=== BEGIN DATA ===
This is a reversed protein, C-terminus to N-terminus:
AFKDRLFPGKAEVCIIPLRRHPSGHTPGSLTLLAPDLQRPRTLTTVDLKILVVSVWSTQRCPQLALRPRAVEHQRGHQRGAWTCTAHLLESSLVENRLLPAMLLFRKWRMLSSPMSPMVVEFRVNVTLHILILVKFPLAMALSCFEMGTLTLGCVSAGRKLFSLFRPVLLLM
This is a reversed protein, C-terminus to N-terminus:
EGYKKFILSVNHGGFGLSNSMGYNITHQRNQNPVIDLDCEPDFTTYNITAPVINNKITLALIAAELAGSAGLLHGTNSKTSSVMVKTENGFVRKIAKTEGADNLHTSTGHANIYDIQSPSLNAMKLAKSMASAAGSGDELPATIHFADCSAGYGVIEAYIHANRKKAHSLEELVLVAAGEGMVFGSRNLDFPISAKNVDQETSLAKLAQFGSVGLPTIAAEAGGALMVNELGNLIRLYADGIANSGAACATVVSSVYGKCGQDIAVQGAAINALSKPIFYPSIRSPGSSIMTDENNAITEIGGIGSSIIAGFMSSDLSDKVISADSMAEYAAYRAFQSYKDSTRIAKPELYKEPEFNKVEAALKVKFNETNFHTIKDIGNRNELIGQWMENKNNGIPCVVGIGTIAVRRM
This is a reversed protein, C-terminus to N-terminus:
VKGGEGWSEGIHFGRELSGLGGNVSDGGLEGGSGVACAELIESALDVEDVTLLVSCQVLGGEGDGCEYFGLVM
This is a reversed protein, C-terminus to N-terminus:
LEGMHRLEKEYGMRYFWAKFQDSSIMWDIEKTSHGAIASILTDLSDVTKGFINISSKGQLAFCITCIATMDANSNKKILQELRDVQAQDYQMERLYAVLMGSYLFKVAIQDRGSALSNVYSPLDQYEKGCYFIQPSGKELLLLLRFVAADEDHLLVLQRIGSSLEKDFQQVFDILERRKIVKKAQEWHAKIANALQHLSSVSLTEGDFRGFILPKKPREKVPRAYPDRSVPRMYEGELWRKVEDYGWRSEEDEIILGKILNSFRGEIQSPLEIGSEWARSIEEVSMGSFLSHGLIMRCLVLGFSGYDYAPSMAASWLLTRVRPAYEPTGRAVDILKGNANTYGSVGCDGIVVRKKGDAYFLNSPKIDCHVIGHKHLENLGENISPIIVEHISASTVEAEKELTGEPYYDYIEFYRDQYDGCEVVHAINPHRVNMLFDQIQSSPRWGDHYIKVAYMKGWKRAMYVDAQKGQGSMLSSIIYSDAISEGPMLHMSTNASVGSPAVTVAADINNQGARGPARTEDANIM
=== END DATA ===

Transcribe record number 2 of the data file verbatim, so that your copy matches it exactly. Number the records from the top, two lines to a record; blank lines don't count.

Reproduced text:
This is a reversed protein, C-terminus to N-terminus:
EGYKKFILSVNHGGFGLSNSMGYNITHQRNQNPVIDLDCEPDFTTYNITAPVINNKITLALIAAELAGSAGLLHGTNSKTSSVMVKTENGFVRKIAKTEGADNLHTSTGHANIYDIQSPSLNAMKLAKSMASAAGSGDELPATIHFADCSAGYGVIEAYIHANRKKAHSLEELVLVAAGEGMVFGSRNLDFPISAKNVDQETSLAKLAQFGSVGLPTIAAEAGGALMVNELGNLIRLYADGIANSGAACATVVSSVYGKCGQDIAVQGAAINALSKPIFYPSIRSPGSSIMTDENNAITEIGGIGSSIIAGFMSSDLSDKVISADSMAEYAAYRAFQSYKDSTRIAKPELYKEPEFNKVEAALKVKFNETNFHTIKDIGNRNELIGQWMENKNNGIPCVVGIGTIAVRRM